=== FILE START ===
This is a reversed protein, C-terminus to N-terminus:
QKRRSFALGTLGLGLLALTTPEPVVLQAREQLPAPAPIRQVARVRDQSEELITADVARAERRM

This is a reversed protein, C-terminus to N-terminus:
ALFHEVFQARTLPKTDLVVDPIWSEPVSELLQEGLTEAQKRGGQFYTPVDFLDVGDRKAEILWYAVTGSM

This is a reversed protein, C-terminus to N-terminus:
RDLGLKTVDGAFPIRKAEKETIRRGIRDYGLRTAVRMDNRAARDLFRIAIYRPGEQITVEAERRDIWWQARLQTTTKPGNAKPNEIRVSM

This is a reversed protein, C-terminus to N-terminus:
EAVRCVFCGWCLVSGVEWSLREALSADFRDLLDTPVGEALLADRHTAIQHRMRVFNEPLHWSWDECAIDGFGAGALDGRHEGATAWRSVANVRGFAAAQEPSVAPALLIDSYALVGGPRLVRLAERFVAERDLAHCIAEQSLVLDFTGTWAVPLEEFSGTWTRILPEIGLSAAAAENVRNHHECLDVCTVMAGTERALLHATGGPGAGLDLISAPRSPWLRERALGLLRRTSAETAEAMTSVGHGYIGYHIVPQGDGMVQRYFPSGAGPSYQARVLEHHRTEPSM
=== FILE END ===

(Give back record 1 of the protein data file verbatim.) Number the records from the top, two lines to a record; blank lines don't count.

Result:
This is a reversed protein, C-terminus to N-terminus:
QKRRSFALGTLGLGLLALTTPEPVVLQAREQLPAPAPIRQVARVRDQSEELITADVARAERRM